• My advice would be……don’t try to replicate someone else’s work, but rather embrace your own style!. And yes even a very beginner has their own one else can express you like you can!. Take inspiration, direction and advice, but then express it in your own unique way. Enjoy!

    Kathy Long on

  • Tangling is amazing! I have been at tangling about two months, but the cool thing about it is, my handwriting has improved. My hand wants to curve, move more smoothly across the page and embellish. One of the many benefits of tangling!

    Janet Thomas on

  • Gina Olive, would love to see pictures of your zenquiltangles. It sounds wonderful

    Carole on

  • As of May 2020 I happily enjoy the method of Zentangle. Did I feel like I knew what I was doing at first, not exactly. However I have always felt grateful while tangling. I couldn’t believe there is a community of humble, giving Tangler’s who simply invite me along in a new journey. Now almost 8 months later, I find myself smiling and excited about every live or recorded session of which I participate. And that’s the phrase – participate. I allow myself the opportunity to let go, learn from others, learn what I can do and how I can grow. Zentangle is enriching my brain and heart and I’m truly grateful.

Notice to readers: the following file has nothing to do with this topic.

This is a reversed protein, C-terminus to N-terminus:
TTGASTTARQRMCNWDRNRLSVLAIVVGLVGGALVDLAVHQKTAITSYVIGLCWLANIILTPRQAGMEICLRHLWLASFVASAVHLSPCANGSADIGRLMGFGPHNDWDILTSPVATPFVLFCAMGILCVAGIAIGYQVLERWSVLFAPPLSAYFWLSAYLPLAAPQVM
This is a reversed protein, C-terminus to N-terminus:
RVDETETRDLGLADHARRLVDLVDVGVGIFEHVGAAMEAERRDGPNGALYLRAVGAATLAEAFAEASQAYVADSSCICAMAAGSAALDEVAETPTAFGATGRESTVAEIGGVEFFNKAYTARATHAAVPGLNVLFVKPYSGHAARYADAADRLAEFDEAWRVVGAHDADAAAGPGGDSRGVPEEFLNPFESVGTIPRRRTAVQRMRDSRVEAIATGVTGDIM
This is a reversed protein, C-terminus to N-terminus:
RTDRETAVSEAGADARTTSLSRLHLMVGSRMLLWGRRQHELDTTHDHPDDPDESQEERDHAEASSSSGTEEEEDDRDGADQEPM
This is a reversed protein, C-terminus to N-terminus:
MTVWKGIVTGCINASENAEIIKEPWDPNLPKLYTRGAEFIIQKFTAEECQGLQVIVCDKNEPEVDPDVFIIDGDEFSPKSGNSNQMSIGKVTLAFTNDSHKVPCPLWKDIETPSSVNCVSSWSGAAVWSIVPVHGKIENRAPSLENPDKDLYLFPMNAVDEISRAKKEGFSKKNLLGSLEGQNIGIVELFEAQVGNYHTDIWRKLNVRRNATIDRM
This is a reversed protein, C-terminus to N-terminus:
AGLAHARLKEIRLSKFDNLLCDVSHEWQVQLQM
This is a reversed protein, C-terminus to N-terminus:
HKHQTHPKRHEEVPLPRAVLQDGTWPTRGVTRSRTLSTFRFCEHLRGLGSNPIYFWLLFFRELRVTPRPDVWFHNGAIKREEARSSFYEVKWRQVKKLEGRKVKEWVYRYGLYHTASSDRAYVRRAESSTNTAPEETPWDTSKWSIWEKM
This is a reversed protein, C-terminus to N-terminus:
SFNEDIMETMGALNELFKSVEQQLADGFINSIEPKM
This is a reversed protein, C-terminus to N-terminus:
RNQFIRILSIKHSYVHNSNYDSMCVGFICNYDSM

Nancy NEedler on

  • Please start with gratitude! Be thankful that you are here and able to hold a pen and make time for your own. Then follow the steps and focus on the proces the result will follow…. enjoy!

    Ellen on

  • It’s about the process, not the product. When I find myself getting too hung up on wanting the final product to be ideal, then I don’t enjoy the process. When I find myself lost in the zen flow of the process, the end result naturally reflect he joy of the experience.

    Leslie Barr on

  • I discovered Zentangle two months ago and I am hooked! My favourite advice is that there are no mistakes and that is so freeing!

    Olga Dendrinou Fink on

  • I became overwhelmed by all the different places online where there were tangles.
    I am also guilty of overthinking pretty much everything in my life, so I took the advice to find a couple of tangles I like and get used to them, how they feel to draw, how the ink flows from the pen, what the nib feels like on the paper, what the paper feels like, and there I was overthinking again. But this time it was in a positive way as I realised I was appreciating my tools and enjoying putting a line down on the paper and seeing what happens. It’s slow progress, but I can’t imagine not having this as part of my life now.

    Marie ANtoinette on